But as we walk these quiet streets going to the grocery store or doing some essential exercise, the silence is still broken by the distant intermittent hum of a jet engine in the sky above.
Where do these planes go, who is on board and why?
Chances are, any plane you spot now carries stranded nationals on the way home (yes, there are still a lot of repatriation flights in May), or doctors, to the Covid-19 hotspots . The other main reason airplanes in the sky are cargo flights, filled with food, medicine, and personal protective equipment (PPE).
“It would be irresponsible at the moment to promote non-essential travel,” said Abby Penston, CEO of the British travel consortium Focus Travel Partnership. However, as the lockdown continues, “We are starting to see that technology has its place, but that is not the end. People have to travel, people have to meet, people have to connect. “
As measures are implemented at airports to detect potentially sick passengers before the flight and measures are taken on board to limit the transmission of the virus among passengers and crew, some airlines offer skeletal services to facilitate essential travel, deploying gradually as we head summer.
Here’s what air travel looks like now and in the months to come: which airlines fly where, why and how.
Whatever the metric, airline network activity is a fraction of what it was this time last year.
On May 9, the United States Transport Security Administration only registered 170,000 passengers, down 1.8 million from 2019. In Europe, low-cost airline Ryanair says it plans to operate less than 1% of its scheduled flight program this quarter. And Australian group Qantas says it currently operates about 5% of its national passenger network before the crisis and about 1% of its international connections.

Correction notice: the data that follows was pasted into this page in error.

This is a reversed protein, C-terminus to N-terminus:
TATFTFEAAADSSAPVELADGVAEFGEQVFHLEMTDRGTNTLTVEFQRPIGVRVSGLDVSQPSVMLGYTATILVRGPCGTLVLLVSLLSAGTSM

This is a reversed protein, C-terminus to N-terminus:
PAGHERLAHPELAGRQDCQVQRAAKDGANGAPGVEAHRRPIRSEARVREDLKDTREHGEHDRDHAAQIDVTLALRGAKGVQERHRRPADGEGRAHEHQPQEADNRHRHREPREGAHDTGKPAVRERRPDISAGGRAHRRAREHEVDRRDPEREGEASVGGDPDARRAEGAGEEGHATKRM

Due to the fact that most passenger aircraft are immobilized – and generally transport food and other income-generating goods, in addition to your suitcases – there is a significant worldwide shortage of passenger carrying capacity. merchandise. Therefore, what appear to be passenger planes flying in the sky are often airliners that have been adapted to carry essential supplies and PPE.
The Lufthansa Group, for example, claims that in this context of canceled passenger flights, many of its passenger aircraft are now used exclusively for freight, including the converted Lufthansa A330s and A350s and the B777s and two B767s from Austrian Airlines.
SWISS plans to cut the economy seats of four of its Boeing 777s to boost freight capacity and, at Austrian Airlines, two 777s are being reconfigured into “Prachters” (passenger aircraft transformed into cargo aircraft).
In Tokyo, All Nippon Airways (ANA) flies masks, combinations of hazardous materials and test kits on its passenger seats and in the air compartments on its Shanghai-Haneda flights, allowing the airline to carry approximately 1.4 times more freight.